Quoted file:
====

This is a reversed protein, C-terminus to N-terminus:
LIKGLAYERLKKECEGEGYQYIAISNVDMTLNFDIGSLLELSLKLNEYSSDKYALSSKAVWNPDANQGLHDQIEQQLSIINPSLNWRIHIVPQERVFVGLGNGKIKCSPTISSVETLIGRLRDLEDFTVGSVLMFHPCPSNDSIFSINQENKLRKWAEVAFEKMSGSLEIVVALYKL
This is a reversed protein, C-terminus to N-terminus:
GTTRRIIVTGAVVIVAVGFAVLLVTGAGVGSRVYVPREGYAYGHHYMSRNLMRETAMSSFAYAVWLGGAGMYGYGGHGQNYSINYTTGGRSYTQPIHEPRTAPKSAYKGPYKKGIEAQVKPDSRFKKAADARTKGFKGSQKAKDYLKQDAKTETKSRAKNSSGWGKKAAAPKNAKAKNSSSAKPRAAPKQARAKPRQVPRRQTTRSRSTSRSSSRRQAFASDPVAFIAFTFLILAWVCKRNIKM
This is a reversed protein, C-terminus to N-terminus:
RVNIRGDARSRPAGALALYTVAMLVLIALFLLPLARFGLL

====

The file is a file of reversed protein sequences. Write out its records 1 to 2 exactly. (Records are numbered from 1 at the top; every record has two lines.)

This is a reversed protein, C-terminus to N-terminus:
LIKGLAYERLKKECEGEGYQYIAISNVDMTLNFDIGSLLELSLKLNEYSSDKYALSSKAVWNPDANQGLHDQIEQQLSIINPSLNWRIHIVPQERVFVGLGNGKIKCSPTISSVETLIGRLRDLEDFTVGSVLMFHPCPSNDSIFSINQENKLRKWAEVAFEKMSGSLEIVVALYKL
This is a reversed protein, C-terminus to N-terminus:
GTTRRIIVTGAVVIVAVGFAVLLVTGAGVGSRVYVPREGYAYGHHYMSRNLMRETAMSSFAYAVWLGGAGMYGYGGHGQNYSINYTTGGRSYTQPIHEPRTAPKSAYKGPYKKGIEAQVKPDSRFKKAADARTKGFKGSQKAKDYLKQDAKTETKSRAKNSSGWGKKAAAPKNAKAKNSSSAKPRAAPKQARAKPRQVPRRQTTRSRSTSRSSSRRQAFASDPVAFIAFTFLILAWVCKRNIKM